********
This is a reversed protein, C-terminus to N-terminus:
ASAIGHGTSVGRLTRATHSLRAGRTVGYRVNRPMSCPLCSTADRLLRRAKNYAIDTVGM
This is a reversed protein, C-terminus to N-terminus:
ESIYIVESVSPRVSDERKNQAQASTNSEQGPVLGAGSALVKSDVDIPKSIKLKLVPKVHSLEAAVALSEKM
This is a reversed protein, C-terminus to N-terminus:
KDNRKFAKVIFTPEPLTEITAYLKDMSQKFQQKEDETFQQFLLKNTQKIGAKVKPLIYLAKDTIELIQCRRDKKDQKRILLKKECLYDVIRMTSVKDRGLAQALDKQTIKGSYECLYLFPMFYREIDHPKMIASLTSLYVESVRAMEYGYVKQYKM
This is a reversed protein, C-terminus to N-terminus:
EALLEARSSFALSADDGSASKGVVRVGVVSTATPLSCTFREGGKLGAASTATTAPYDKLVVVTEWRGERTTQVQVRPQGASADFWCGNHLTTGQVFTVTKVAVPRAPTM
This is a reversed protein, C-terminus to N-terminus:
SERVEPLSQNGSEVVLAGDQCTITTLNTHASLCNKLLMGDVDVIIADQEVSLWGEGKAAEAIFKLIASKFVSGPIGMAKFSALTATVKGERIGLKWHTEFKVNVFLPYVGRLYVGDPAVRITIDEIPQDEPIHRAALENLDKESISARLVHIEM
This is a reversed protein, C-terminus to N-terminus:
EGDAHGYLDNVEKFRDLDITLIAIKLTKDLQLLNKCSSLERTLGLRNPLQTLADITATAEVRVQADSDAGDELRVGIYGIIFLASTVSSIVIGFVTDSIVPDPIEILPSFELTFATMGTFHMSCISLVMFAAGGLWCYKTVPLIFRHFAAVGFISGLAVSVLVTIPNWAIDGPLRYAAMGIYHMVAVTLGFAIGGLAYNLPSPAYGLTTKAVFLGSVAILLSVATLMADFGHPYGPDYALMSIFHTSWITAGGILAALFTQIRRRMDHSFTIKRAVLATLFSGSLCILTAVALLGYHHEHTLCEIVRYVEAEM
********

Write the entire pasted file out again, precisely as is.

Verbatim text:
This is a reversed protein, C-terminus to N-terminus:
ASAIGHGTSVGRLTRATHSLRAGRTVGYRVNRPMSCPLCSTADRLLRRAKNYAIDTVGM
This is a reversed protein, C-terminus to N-terminus:
ESIYIVESVSPRVSDERKNQAQASTNSEQGPVLGAGSALVKSDVDIPKSIKLKLVPKVHSLEAAVALSEKM
This is a reversed protein, C-terminus to N-terminus:
KDNRKFAKVIFTPEPLTEITAYLKDMSQKFQQKEDETFQQFLLKNTQKIGAKVKPLIYLAKDTIELIQCRRDKKDQKRILLKKECLYDVIRMTSVKDRGLAQALDKQTIKGSYECLYLFPMFYREIDHPKMIASLTSLYVESVRAMEYGYVKQYKM
This is a reversed protein, C-terminus to N-terminus:
EALLEARSSFALSADDGSASKGVVRVGVVSTATPLSCTFREGGKLGAASTATTAPYDKLVVVTEWRGERTTQVQVRPQGASADFWCGNHLTTGQVFTVTKVAVPRAPTM
This is a reversed protein, C-terminus to N-terminus:
SERVEPLSQNGSEVVLAGDQCTITTLNTHASLCNKLLMGDVDVIIADQEVSLWGEGKAAEAIFKLIASKFVSGPIGMAKFSALTATVKGERIGLKWHTEFKVNVFLPYVGRLYVGDPAVRITIDEIPQDEPIHRAALENLDKESISARLVHIEM
This is a reversed protein, C-terminus to N-terminus:
EGDAHGYLDNVEKFRDLDITLIAIKLTKDLQLLNKCSSLERTLGLRNPLQTLADITATAEVRVQADSDAGDELRVGIYGIIFLASTVSSIVIGFVTDSIVPDPIEILPSFELTFATMGTFHMSCISLVMFAAGGLWCYKTVPLIFRHFAAVGFISGLAVSVLVTIPNWAIDGPLRYAAMGIYHMVAVTLGFAIGGLAYNLPSPAYGLTTKAVFLGSVAILLSVATLMADFGHPYGPDYALMSIFHTSWITAGGILAALFTQIRRRMDHSFTIKRAVLATLFSGSLCILTAVALLGYHHEHTLCEIVRYVEAEM